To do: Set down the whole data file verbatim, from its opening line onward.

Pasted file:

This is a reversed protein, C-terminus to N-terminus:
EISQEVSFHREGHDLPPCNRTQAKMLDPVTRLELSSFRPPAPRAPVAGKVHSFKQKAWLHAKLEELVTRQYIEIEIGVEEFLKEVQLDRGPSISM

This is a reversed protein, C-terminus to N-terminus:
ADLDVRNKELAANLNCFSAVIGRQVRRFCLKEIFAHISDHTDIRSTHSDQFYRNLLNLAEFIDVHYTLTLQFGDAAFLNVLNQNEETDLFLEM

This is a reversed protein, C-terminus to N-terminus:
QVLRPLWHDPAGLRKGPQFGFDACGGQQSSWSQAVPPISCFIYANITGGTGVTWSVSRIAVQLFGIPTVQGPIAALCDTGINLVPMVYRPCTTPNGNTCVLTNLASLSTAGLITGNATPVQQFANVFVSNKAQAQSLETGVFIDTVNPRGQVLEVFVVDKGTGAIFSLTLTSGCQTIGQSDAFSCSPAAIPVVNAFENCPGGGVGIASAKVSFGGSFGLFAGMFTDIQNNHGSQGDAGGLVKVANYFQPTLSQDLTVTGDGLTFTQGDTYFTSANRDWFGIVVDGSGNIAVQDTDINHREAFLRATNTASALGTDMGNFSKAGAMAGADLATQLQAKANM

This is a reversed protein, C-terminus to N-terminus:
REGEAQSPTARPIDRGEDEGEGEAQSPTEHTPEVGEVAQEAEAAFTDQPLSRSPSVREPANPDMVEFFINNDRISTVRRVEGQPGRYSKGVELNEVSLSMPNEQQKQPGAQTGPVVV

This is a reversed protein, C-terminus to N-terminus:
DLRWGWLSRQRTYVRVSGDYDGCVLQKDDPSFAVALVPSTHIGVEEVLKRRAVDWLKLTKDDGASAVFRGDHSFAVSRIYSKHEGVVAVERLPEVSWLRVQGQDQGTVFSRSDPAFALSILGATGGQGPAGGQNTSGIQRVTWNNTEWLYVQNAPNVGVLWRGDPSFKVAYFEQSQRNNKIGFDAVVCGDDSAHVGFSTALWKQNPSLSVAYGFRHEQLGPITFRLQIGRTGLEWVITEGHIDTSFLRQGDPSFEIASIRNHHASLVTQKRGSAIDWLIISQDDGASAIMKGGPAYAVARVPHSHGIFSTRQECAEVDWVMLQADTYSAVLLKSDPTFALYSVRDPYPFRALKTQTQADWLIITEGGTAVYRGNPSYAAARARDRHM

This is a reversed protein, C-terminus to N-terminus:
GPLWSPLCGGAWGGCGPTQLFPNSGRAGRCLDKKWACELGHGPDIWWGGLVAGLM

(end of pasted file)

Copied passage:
This is a reversed protein, C-terminus to N-terminus:
EISQEVSFHREGHDLPPCNRTQAKMLDPVTRLELSSFRPPAPRAPVAGKVHSFKQKAWLHAKLEELVTRQYIEIEIGVEEFLKEVQLDRGPSISM

This is a reversed protein, C-terminus to N-terminus:
ADLDVRNKELAANLNCFSAVIGRQVRRFCLKEIFAHISDHTDIRSTHSDQFYRNLLNLAEFIDVHYTLTLQFGDAAFLNVLNQNEETDLFLEM

This is a reversed protein, C-terminus to N-terminus:
QVLRPLWHDPAGLRKGPQFGFDACGGQQSSWSQAVPPISCFIYANITGGTGVTWSVSRIAVQLFGIPTVQGPIAALCDTGINLVPMVYRPCTTPNGNTCVLTNLASLSTAGLITGNATPVQQFANVFVSNKAQAQSLETGVFIDTVNPRGQVLEVFVVDKGTGAIFSLTLTSGCQTIGQSDAFSCSPAAIPVVNAFENCPGGGVGIASAKVSFGGSFGLFAGMFTDIQNNHGSQGDAGGLVKVANYFQPTLSQDLTVTGDGLTFTQGDTYFTSANRDWFGIVVDGSGNIAVQDTDINHREAFLRATNTASALGTDMGNFSKAGAMAGADLATQLQAKANM

This is a reversed protein, C-terminus to N-terminus:
REGEAQSPTARPIDRGEDEGEGEAQSPTEHTPEVGEVAQEAEAAFTDQPLSRSPSVREPANPDMVEFFINNDRISTVRRVEGQPGRYSKGVELNEVSLSMPNEQQKQPGAQTGPVVV

This is a reversed protein, C-terminus to N-terminus:
DLRWGWLSRQRTYVRVSGDYDGCVLQKDDPSFAVALVPSTHIGVEEVLKRRAVDWLKLTKDDGASAVFRGDHSFAVSRIYSKHEGVVAVERLPEVSWLRVQGQDQGTVFSRSDPAFALSILGATGGQGPAGGQNTSGIQRVTWNNTEWLYVQNAPNVGVLWRGDPSFKVAYFEQSQRNNKIGFDAVVCGDDSAHVGFSTALWKQNPSLSVAYGFRHEQLGPITFRLQIGRTGLEWVITEGHIDTSFLRQGDPSFEIASIRNHHASLVTQKRGSAIDWLIISQDDGASAIMKGGPAYAVARVPHSHGIFSTRQECAEVDWVMLQADTYSAVLLKSDPTFALYSVRDPYPFRALKTQTQADWLIITEGGTAVYRGNPSYAAARARDRHM

This is a reversed protein, C-terminus to N-terminus:
GPLWSPLCGGAWGGCGPTQLFPNSGRAGRCLDKKWACELGHGPDIWWGGLVAGLM